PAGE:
Now that your child has narrowed their choices of schools, it’s time to figure out what an education is really going to cost you. Unfortunately, that’s not as simple as just checking a college’s website for their “one size fits all” pricing.
Just like no two colleges will have the same pricing structure, it’s rare to find many students within a single college that are paying identical amounts. Ultimately, the costs of attending a certain school are dependent on a number of factors that reflect a student’s degree program, academic pace, and living arrangements.
The three major components that contribute to a student’s annual college bill are tuition, room, and board. Analyzing and discussing these factors in advance can help parents and students avoid sticker shock and save accordingly.
Tuition – The True Cost of Education
At the core of the college bill is tuition. It is the fee associated with actually taking a class, and is generally calculated “per unit”. For example, a college may charge $300 per unit for undergraduate students, which means that a three unit English class would cost $900 for the semester.
Often times, colleges and universities will provide a flat rate for tuition, which covers a minimum and maximum number of units per semester. This presents a unique challenge for parents and students in making sure they’re getting their money’s worth by taking enough classes each semester.
For example, a college charging $300 per unit may charge a flat rate of $4,500 per semester for anything in between 12-18 units. If you do the math, you’ll see that the student only taking 12 units is actually paying $375
Likewise, the student that is taking a full load of classes is only paying $250 per unit.
Room – Where is Your Student Going to Sleep?
While your child might insist that they won’t actually sleep during their college years, the need is as inevitable as it can be surprising. Many times, colleges require a student to live in the on-campus dorms their first year or two to help them get acclimated to college life.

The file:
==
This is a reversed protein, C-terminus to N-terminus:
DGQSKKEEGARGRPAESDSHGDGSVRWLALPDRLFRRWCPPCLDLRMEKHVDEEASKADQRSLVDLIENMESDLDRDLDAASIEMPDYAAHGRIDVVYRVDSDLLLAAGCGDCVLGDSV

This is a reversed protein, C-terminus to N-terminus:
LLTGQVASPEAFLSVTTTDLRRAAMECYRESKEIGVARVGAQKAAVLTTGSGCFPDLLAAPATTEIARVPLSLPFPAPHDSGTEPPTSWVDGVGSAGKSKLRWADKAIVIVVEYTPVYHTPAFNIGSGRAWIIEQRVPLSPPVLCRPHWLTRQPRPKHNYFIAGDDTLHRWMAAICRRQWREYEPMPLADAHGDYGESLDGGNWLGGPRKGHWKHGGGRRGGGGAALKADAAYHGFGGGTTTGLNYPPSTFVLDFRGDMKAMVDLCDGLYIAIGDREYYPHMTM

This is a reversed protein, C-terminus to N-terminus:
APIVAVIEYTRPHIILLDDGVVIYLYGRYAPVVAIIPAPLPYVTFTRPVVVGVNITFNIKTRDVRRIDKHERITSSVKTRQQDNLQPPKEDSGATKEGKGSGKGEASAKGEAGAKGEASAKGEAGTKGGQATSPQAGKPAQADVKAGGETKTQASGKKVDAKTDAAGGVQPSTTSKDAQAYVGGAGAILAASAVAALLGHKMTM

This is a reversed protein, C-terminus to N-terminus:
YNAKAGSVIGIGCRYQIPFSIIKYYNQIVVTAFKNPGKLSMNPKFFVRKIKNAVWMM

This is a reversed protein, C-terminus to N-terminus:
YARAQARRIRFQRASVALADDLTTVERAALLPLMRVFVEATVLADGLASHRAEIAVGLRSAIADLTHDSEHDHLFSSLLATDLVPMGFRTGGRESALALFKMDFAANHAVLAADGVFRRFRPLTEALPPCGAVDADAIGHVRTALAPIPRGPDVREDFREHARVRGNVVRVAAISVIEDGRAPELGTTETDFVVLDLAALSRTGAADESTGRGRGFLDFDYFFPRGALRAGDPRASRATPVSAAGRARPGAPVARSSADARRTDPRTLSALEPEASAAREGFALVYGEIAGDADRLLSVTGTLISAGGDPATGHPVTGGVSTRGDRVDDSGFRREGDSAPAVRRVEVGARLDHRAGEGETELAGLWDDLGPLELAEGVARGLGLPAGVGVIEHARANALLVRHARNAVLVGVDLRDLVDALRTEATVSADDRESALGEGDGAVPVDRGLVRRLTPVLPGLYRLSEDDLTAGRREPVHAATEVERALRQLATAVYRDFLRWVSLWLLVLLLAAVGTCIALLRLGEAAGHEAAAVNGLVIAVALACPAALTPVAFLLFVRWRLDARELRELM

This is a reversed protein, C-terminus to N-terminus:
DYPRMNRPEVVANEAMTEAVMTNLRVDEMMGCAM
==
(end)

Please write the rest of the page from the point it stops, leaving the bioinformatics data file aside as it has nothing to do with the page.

Living on-campus is usually not the cheapest of options but does offer the convenience of a single, predictable cost for parents. Living off-campus, while often cheaper, can be filled with financial surprises such as security deposits, flaky roommates, and paying rent during summer vacation.
On-campus room fees, if arranged through the college or university, are usually quoted on a quarter or semester basis. If arranged for off-campus, they should be estimated on a monthly basis, with an allowance or set-aside for those unusual costs.
Board – How Much is Food Going to Cost?
Even if your student lives on-campus, accounting for food costs is usually a separate line item in the college budget. Most schools offer a variety of meal plans for their on-campus dining establishments. These can range from a certain number of pre-paid meals to unlimited dining plans.
School meal plans offer the same cost and convenience trade-off as room plans. While it will generally cost more for a student to dine regularly on-campus, it is also a predictable amount. Further, it helps to ensure that the money you gave them for food didn’t end up funding a spring break road trip.
If your student is going to live off-campus, it will be important to track their unique grocery expenses for a few months while they are still living under your roof. This will give you a better idea of how much grocery money you should entrust them with each month.
Get an Estimate of Your Expenses
Most colleges provide a breakdown of estimated expenses on their websites. This information can usually be found under the “Financial Aid” section of their page. If you are considering an off-campus living arrangement and do not see an estimate, try giving the university a call.
For more information about filing, taxes and your 529 college savings plan call one of our offices: Plymouth 734.454.4100, Allen Park 313.388.7180, Grayling 989.348.4055, Royal Oak 248.399.7331, Saginaw 989.782.1985, St. Clair Shores 313.371.6600